Graphene Oxide News
Robert Murray-Smith posted a new video (with unsynchronized audio) showing how to make graphene-oxide at home. The basic idea is to start with a mix of sulfuric acid and phosphoric acid, add powdered graphite and stir it. Then you add permanganate and stir it for three days. Robert hasn't managed to actually isolate the graphene oxide, but he's working on that:
If anyone tries that himself, let us know the results...
Bluestone Global Tech (BGT) was founded in 2011 in New York with an aim to produce graphene. The company offers high-quality, fully customizable graphene on several substrates (Quartz, Copper, Silicon and others). BGT's CEO, Dr. Chung Ping Lai, was kind enough to answer a few questions we had about the company's business and technology.
Dr. Lai became BGT's CEO in November 2012. Previously he worked with Taiwan's ITRI institute, Veeco, Applied films and other companies. Dr. Lai received his Ph.D. degree from the Department of Ceramics Science and Engineering of Rutgers University in 1992.
The UK's Engineering and Physical Sciences Research Council (EPSRC) awarded a £3.5 million ($5.3 million) to the University of Manchester, for graphene membranes research, with an aim to bring desalination plants, safer food packaging and enhanced disease detection closer to reality.
These highly selective graphene membranes are made from graphene platelets. The aim of the project is to produce working prototypes together with industrial partners. The university researchers already demonstrated that graphene oxide membranes are highly permeable to water, while being completely impermeable to gases and organic liquids when dry. Now they plan to combine graphene with a new type of polymers invented at Manchester (called Polymers of Intrinsic Microporosity, or PIMs) – which hopefully enable membranes that are even better than pure graphene ones.
Scientists from Rice University developed new ribbons made from vanadium-oxide and graphene-oxide (using a simple hydrothermal process) that make for superior Li-Ion battery cathodes. Batteries that use these new cathodes exhibit high energy and power densities. The new cathodes use materials that are relatively abundant and cheap.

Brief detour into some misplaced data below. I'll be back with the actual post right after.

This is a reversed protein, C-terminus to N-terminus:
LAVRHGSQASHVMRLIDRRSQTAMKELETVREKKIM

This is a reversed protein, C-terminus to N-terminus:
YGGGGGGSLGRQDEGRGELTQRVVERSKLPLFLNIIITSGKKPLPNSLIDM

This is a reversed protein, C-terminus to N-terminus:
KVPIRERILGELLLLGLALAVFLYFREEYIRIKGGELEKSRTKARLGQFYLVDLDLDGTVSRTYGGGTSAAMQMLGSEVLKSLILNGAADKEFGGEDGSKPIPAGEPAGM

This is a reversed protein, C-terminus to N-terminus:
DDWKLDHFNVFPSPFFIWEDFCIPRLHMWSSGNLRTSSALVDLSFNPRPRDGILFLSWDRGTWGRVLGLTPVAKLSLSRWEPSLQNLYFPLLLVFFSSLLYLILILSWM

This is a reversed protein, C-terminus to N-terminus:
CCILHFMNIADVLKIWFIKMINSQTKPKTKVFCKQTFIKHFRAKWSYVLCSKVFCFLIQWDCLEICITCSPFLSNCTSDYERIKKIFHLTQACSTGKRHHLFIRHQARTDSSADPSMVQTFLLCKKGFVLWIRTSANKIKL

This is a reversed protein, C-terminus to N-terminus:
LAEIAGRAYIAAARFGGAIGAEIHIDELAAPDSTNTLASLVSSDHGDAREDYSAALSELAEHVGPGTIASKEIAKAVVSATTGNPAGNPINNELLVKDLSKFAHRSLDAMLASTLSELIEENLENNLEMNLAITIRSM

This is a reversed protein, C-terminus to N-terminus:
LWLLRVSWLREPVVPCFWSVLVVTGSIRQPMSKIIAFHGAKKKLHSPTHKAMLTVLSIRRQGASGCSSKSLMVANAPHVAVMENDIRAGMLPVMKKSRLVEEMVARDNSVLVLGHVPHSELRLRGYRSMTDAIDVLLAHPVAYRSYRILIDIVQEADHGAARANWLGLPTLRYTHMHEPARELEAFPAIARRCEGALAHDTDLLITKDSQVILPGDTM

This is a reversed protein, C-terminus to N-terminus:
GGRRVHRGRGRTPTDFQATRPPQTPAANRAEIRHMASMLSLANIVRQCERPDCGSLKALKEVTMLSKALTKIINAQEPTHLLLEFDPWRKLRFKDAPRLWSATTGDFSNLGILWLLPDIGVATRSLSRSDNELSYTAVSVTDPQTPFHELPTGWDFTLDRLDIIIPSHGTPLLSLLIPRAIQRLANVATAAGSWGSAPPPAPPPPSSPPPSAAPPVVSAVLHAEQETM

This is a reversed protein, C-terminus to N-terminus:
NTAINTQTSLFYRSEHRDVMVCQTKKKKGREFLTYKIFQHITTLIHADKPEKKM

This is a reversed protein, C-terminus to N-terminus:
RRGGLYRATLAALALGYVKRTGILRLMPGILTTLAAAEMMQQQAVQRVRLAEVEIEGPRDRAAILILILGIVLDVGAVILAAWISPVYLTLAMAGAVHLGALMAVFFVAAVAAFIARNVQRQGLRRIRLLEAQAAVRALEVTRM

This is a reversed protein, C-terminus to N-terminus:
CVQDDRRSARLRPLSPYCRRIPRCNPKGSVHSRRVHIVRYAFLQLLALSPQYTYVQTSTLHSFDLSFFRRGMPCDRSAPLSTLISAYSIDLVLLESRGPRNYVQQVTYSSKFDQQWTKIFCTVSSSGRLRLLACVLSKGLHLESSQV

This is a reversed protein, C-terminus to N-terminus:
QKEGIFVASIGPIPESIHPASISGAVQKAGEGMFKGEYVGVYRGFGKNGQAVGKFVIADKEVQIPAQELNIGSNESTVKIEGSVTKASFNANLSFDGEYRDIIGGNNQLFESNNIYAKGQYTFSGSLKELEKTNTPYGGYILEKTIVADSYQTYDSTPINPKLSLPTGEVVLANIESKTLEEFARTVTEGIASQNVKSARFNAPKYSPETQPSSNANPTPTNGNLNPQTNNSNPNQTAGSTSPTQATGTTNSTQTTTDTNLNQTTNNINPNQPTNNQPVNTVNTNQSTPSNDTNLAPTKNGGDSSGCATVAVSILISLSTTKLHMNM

The researchers found out that prototype cathodes used with halfcells can charge and discharge in 20 seconds and retain more than 90% of the capacity after more than 1,000 cycles. Those prototype cathodes were made from 84% VO2 (that hold 204 milliamp hours of energy per gram).
Researchers from China's Zhejiang University developed a new sponge-like solid material (which they call Graphene Aerogel) made from freeze-dried carbon and graphene oxide which they say is the lightest material every made. It's so light it can be placed on the delicate petals of a cherry blossom:
Aerogel weighs just 01.6 milligrams per cubic centimeter, just twice the density of hyrdogen.
Back in March 2012 we posted about a UCLA research that developed laser-scribed graphene (LSG) based flexible capacitors using simple DVD burners. Now those same researchers have published a new paper describing an new structural design, which makes the capacitors compatible with other integrated circuits and enhances their capacity and speed. They are now looking for industrial partners to commercialize the technology.
Their original design stacked graphene layers to create the electrode, which was not compatible with integrated circuits. The new design uses a side-by-side electrode placement which helps to maximize the accessible surface area available for the electrodes while also reducing the path over which ions in the electrolyte would need to diffuse. The new capacitors have a higher charge capacity and rate capability.